In the present paper we argue that part of the variance in health and quality of life of retirees can be explained by the implications that retirement has for people’s social group memberships—and their social identities or the sense of self that is derived from membership in one or more social groups.10–12 In more formal terms, we define a social group as a group of any form that a person is a member of and that he or she sees as an important part of their identity. For example, these groups can be leisure groups (eg, a book club), family, friendship or community groups (eg, a church group), sporting groups (eg, a tennis club), work groups (eg, a sales team), professional groups (eg, a trade union) or any other groups that a person sees as an important part of who they are. More specifically, we argue that retirement has an important bearing on health and quality of life because it typically involves relinquishing social group memberships (eg, as a member of a particular professional group, a particular organisation, a particular work-team) that have been a key focus for people’s self-definition for years or decades. At the same time too, it can also provide opportunities to develop new group memberships, and hence for particular forms of socially engaged life. In line with previous work that has pointed to important links between group membership and health,13–15 our general argument is that the consequences of retirement for health and quality of life will depend in part on its implications for the constellation of group memberships that define an individual’s sense of self. – BMJ Open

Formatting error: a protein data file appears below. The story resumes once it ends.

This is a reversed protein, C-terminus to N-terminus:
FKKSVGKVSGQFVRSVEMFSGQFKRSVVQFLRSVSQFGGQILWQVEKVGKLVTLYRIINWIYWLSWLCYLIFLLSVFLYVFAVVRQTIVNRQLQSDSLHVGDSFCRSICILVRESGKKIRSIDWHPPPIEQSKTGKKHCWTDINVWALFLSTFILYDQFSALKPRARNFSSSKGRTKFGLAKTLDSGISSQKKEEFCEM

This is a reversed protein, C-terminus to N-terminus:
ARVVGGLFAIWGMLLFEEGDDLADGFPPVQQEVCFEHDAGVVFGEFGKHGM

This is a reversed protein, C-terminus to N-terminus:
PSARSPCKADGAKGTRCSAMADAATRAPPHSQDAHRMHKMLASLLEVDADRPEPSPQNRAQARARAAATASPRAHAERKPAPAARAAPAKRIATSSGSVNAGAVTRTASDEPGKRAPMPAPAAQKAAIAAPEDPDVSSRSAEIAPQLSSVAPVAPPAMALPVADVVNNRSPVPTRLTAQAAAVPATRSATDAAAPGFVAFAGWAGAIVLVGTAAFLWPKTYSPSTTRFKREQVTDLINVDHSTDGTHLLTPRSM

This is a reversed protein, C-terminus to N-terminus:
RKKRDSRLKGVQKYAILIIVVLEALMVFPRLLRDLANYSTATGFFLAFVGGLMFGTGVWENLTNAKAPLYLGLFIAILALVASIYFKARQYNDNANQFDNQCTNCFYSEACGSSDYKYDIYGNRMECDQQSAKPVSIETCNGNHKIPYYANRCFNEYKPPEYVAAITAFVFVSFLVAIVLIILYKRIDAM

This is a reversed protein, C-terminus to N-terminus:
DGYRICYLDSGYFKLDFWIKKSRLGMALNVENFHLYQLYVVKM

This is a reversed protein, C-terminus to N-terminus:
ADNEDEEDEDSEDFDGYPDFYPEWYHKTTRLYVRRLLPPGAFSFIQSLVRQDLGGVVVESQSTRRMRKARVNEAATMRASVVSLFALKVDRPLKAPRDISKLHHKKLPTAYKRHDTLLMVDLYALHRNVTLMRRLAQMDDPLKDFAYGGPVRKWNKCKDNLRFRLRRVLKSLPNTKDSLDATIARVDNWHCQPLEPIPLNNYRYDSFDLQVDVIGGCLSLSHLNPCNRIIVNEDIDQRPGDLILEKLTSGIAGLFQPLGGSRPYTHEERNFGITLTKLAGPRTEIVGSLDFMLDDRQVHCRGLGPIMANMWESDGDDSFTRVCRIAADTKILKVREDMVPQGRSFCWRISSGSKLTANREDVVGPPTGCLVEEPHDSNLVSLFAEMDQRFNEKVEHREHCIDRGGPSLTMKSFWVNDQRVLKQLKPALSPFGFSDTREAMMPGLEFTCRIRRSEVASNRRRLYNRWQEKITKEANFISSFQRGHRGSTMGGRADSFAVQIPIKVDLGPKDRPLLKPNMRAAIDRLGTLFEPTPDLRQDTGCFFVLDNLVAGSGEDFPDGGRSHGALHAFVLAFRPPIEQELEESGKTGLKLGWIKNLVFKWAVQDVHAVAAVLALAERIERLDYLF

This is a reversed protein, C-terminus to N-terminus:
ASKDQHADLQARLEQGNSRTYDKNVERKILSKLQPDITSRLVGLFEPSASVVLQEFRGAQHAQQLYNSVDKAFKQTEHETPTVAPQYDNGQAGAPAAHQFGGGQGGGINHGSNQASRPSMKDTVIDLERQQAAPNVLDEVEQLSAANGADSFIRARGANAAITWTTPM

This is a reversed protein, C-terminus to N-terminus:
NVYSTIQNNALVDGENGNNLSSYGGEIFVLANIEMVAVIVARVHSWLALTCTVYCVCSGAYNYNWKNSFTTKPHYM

Reedsy Launches Book Editor To Seamlessly Turn Your Draft Into A Book – Self-publishing services sure are growing, and Reedsy has added an editing function that allows collaborative work on a document as well as access to actual editors who can help the self-published author work on a manuscript. As someone who hates Google docs with the passion of a thousand suns (okay, maybe only 999), I can see how this might be useful for collaborative writing projects other than books.